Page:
The University of Auckland will not tolerate cheating, or assisting others to cheat, and views cheating in coursework as a serious academic offence. The work that a student submits for grading must be the student's own work, reflecting their learning. Where work from other sources is used, it must be properly acknowledged and referenced. This requirement also applies to sources on the internet. A student's assessed work may be reviewed against online source material using computerised detection mechanisms.

Class Representatives

Class representatives are students tasked with representing student issues to departments, faculties, and the wider university. If you have a complaint about this course, please contact your class rep who will know how to raise it in the right channels. See your departmental noticeboard for contact details for your class reps.


The content and delivery of content in this course are protected by copyright. Material belonging to others may have been used in this course and copied by and solely for the educational purposes of the University under license.

You may copy the course content for the purposes of private study or research, but you may not upload onto any third party site, make a further copy or sell, alter or further reproduce or distribute any part of the course content to another person.

Inclusive Learning

All students are asked to discuss any impairment related requirements privately, face to face and/or in written form with the course coordinator, lecturer or tutor.

Student Disability Services also provides support for students with a wide range of impairments, both visible and invisible, to succeed and excel at the University. For more information and contact details, please visit the Student Disability Services’ website http://disability.auckland.ac.nz

Special Circumstances

If your ability to complete assessed coursework is affected by illness or other personal circumstances outside of your control, contact a member of teaching staff as soon as possible before the assessment is due.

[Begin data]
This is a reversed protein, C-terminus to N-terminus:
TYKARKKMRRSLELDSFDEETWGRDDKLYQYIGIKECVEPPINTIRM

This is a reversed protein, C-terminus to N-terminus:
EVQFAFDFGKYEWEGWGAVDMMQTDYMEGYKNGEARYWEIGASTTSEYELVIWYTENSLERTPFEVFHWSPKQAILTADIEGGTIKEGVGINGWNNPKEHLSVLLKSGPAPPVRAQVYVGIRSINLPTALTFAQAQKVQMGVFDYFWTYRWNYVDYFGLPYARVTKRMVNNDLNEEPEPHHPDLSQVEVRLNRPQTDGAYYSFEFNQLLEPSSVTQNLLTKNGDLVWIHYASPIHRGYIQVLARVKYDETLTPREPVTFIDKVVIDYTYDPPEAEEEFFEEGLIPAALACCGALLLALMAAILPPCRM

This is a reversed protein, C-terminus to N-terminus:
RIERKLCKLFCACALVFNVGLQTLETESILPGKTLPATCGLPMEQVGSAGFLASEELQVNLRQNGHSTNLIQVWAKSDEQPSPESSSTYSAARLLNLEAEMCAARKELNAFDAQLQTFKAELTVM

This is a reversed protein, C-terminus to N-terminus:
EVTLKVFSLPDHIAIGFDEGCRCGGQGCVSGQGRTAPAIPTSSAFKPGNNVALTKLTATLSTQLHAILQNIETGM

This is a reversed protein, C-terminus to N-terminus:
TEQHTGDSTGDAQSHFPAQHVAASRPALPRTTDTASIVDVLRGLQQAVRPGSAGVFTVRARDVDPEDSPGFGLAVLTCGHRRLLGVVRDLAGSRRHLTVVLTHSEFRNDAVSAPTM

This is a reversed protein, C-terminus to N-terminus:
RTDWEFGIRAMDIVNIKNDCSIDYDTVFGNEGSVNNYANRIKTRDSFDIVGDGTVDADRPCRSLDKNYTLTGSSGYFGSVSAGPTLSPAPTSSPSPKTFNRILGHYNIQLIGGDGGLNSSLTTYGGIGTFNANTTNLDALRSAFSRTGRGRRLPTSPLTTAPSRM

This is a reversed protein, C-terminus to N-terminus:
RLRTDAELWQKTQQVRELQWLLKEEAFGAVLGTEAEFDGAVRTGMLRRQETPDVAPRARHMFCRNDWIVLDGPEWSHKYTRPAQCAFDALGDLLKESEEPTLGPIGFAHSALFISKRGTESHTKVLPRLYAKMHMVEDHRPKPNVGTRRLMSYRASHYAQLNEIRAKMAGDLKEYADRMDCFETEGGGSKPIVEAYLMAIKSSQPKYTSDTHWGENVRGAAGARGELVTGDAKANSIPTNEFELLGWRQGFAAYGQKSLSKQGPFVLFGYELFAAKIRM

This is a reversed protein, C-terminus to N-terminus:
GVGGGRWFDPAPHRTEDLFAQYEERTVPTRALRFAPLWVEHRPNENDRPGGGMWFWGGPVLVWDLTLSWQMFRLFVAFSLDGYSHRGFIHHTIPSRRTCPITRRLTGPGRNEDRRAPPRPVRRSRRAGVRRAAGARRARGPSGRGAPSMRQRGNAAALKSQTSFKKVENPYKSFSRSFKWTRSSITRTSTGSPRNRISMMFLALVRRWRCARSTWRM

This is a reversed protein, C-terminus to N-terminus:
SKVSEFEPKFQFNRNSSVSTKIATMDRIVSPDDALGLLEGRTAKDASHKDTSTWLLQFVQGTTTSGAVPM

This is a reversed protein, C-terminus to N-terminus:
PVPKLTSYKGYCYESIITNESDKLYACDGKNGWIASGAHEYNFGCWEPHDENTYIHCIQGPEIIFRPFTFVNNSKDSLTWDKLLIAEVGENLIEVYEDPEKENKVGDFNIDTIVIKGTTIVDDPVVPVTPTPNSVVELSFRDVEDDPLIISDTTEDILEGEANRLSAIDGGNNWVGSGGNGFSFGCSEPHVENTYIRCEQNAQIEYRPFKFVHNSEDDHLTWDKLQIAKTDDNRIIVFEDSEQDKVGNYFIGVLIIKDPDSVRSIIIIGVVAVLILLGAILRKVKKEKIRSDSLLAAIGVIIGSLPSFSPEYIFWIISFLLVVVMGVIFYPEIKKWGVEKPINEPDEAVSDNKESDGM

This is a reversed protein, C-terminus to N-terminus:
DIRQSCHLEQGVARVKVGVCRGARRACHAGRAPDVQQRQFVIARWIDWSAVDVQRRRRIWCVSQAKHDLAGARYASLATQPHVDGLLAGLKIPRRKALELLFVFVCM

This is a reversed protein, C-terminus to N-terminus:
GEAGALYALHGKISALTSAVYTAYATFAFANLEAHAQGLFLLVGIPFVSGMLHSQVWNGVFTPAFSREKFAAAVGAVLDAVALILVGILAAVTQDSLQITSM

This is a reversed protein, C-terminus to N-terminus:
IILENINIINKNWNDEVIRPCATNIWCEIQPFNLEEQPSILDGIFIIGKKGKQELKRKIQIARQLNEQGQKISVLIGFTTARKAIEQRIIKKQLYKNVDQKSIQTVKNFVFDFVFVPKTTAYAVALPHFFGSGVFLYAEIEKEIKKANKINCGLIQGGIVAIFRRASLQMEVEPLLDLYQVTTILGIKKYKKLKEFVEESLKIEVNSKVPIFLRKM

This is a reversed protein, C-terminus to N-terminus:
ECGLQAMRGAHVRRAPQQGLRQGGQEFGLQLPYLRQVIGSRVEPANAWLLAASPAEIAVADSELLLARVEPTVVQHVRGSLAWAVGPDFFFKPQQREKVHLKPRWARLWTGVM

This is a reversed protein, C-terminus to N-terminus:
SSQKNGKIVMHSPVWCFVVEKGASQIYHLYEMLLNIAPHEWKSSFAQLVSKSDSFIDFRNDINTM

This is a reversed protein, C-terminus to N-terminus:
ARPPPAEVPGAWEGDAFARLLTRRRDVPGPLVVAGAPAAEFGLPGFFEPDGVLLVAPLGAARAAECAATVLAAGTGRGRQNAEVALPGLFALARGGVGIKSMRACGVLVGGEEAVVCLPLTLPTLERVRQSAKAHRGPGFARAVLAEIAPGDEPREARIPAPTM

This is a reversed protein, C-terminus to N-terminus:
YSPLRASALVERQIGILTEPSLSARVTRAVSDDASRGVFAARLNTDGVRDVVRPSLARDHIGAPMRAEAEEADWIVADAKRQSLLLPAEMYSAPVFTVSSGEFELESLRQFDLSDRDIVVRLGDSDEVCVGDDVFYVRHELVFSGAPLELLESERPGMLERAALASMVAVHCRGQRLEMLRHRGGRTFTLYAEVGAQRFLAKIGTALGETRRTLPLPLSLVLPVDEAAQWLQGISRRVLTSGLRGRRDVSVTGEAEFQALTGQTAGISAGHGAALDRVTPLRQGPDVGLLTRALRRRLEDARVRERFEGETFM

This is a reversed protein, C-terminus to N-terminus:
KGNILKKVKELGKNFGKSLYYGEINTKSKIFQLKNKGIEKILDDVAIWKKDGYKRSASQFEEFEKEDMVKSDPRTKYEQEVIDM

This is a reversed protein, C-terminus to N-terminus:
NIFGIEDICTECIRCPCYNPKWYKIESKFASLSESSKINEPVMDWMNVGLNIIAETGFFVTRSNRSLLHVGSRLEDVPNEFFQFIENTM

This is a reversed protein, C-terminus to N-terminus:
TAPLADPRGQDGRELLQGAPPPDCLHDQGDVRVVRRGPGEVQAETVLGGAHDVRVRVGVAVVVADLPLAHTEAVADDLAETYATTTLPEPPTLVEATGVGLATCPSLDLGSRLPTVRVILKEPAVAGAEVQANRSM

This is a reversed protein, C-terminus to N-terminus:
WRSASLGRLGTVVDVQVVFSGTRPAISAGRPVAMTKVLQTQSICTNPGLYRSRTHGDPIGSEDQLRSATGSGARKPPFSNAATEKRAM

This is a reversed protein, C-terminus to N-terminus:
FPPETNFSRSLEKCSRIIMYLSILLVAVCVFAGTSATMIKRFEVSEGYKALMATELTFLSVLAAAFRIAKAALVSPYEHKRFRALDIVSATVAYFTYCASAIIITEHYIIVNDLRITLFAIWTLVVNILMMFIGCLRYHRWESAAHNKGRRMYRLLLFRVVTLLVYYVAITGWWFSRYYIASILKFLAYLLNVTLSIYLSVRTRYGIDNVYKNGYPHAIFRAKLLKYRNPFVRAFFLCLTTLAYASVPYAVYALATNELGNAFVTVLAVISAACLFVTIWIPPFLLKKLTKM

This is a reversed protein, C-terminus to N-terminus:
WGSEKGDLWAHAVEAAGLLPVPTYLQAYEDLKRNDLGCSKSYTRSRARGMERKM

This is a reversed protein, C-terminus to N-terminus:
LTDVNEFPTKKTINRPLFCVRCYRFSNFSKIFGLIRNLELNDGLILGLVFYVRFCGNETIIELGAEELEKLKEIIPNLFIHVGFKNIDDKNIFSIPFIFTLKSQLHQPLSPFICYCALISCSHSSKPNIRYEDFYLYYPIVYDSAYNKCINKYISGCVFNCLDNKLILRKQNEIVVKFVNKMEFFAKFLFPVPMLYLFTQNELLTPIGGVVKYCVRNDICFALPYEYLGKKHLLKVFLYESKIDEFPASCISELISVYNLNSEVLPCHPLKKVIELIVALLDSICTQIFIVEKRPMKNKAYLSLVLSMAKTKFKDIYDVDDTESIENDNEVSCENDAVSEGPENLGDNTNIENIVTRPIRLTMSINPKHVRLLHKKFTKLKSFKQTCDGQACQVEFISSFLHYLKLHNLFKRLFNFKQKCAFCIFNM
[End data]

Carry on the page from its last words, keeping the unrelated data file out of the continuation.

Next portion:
If your personal circumstances significantly affect your performance, or preparation, for an exam or eligible written test, refer to the University’s aegrotat or compassionate consideration page https://www.auckland.ac.nz/en/students/academic-information/exams-and-final-results/during-exams/aegrotat-and-compassionate-consideration.html.

This should be done as soon as possible and no later than seven days after the affected test or exam date.

Learning Continuity

In the event of an unexpected disruption, we undertake to maintain the continuity and standard of teaching and learning in all your courses throughout the year. If there are unexpected disruptions the University has contingency plans to ensure that access to your course continues and course assessment continues to meet the principles of the University’s assessment policy. Some adjustments may need to be made in emergencies. You will be kept fully informed by your course co-ordinator/director, and if disruption occurs you should refer to the university website for information about how to proceed.

The delivery mode may change depending on COVID restrictions. Any changes will be communicated through Canvas.

Student Charter and Responsibilities

The Student Charter assumes and acknowledges that students are active participants in the learning process and that they have responsibilities to the institution and the international community of scholars. The University expects that students will act at all times in a way that demonstrates respect for the rights of other students and staff so that the learning environment is both safe and productive. For further information visit Student Charter https://www.auckland.ac.nz/en/students/forms-policies-and-guidelines/student-policies-and-guidelines/student-charter.html.


Elements of this outline may be subject to change. The latest information about the course will be available for enrolled students in Canvas.

In this course students may be asked to submit coursework assessments digitally. The University reserves the right to conduct scheduled tests and examinations for this course online or through the use of computers or other electronic devices. Where tests or examinations are conducted online remote invigilation arrangements may be used. In exceptional circumstances changes to elements of this course may be necessary at short notice. Students enrolled in this course will be informed of any such changes and the reasons for them, as soon as possible, through Canvas.

Published on 31/10/2021 02:25 p.m.